also bookmark the shop. This is something you only want to do once in a while,
but it is very effective.
Specialty Shops Get Repeat Business. Find something to specialize in. Books
are a good example. If you always sell books and frequently have several different
ones in stock, the likelihood that a customer will bookmark your shop is much
Customize Your Shop To Your Targets. The shops of Neopia give you a lot of
flexibility to stylize your user shop. However, as cool as some features may
seem to be, it may be costing you customers. Here’s some of the most common
tricks and features used, and how you can expect a shopper to react to it.
1. Music – a lot of people like to put music in their shop. Typically, this
will catch a shopper’s attention, especially if it’s a piece of music they also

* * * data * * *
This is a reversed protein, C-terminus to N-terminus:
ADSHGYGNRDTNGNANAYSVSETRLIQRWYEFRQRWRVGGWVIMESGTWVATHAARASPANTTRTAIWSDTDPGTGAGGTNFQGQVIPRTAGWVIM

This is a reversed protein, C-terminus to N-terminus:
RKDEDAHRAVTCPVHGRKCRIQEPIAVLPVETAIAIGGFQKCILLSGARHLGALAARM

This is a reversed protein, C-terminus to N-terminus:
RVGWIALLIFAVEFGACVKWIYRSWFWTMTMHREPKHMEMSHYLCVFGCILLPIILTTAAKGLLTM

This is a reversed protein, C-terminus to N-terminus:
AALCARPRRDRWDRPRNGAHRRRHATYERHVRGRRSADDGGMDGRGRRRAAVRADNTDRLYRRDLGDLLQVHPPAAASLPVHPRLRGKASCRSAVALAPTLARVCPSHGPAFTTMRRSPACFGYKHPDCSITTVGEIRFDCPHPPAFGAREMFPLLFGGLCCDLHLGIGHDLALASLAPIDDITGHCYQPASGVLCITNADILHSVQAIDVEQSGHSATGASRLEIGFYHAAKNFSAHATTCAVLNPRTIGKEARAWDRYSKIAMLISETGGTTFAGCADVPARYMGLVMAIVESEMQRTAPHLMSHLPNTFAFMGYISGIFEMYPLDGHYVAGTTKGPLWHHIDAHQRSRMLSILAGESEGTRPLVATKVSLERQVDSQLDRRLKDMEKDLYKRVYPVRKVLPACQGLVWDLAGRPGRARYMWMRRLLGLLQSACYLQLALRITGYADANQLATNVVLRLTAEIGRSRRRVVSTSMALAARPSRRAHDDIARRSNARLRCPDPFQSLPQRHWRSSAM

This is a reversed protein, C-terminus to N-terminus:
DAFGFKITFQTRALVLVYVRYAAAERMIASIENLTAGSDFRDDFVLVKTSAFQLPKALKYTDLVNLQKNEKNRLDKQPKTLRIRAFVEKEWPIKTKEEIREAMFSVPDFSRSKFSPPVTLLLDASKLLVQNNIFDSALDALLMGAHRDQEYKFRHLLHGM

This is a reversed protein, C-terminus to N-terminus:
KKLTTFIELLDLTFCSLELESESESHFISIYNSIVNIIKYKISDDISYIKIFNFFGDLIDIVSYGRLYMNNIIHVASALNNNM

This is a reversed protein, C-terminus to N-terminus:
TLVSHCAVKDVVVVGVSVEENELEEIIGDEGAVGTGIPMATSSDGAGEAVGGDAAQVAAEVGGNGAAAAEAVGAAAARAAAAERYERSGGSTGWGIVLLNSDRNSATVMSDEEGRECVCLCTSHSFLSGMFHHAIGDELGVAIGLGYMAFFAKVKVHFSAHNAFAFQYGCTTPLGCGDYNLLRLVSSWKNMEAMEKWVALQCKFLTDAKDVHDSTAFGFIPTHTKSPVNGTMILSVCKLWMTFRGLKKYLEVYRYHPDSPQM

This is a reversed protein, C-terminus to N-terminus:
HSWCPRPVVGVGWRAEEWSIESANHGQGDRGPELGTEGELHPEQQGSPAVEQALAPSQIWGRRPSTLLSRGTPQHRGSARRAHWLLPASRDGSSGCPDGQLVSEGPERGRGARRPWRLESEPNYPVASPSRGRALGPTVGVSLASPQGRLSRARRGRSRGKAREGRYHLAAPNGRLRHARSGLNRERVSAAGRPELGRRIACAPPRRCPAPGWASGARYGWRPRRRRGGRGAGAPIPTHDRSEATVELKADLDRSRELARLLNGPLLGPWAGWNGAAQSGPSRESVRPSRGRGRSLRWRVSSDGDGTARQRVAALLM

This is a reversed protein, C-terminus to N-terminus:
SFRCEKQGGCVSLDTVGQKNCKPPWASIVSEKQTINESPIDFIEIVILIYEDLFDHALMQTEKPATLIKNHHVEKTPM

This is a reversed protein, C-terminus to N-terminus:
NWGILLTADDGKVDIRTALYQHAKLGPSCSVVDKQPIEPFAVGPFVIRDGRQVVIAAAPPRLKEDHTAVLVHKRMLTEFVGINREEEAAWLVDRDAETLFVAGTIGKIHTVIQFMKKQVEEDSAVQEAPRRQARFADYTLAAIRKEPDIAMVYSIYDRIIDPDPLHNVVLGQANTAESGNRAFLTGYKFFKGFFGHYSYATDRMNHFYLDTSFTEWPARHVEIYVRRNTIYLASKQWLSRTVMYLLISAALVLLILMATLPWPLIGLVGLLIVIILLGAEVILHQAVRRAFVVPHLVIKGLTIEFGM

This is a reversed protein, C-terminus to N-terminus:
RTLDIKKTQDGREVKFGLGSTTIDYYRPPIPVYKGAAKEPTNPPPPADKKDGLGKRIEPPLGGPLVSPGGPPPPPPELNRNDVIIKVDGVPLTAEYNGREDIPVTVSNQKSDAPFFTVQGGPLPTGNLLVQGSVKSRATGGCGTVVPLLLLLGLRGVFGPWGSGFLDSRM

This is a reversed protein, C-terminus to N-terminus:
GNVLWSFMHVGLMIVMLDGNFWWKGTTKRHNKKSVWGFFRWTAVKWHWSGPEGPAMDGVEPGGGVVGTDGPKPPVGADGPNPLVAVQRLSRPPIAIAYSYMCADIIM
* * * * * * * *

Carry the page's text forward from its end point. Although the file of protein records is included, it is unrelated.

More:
enjoy. However, there are several serious drawbacks. The customer’s computer
has to download the music. This can take time, especially on slower computers
or slower internet connections. Combined with other intense features below,
it makes it possible that the shopper’s computer will lock up. If you use music
in your shop, expect no Quest Shoppers, and few Restock Shoppers. Collectors
will bear with it if your prices are extremely cheap and Groupie shoppers will
probably revel in it.
2. Animated Backgrounds – typically falls into the situation as music.
3. Large Headers – While you may be a big fan of a particular movie, having
nine images of the movie posters for it can be an issue. Generally, no shopper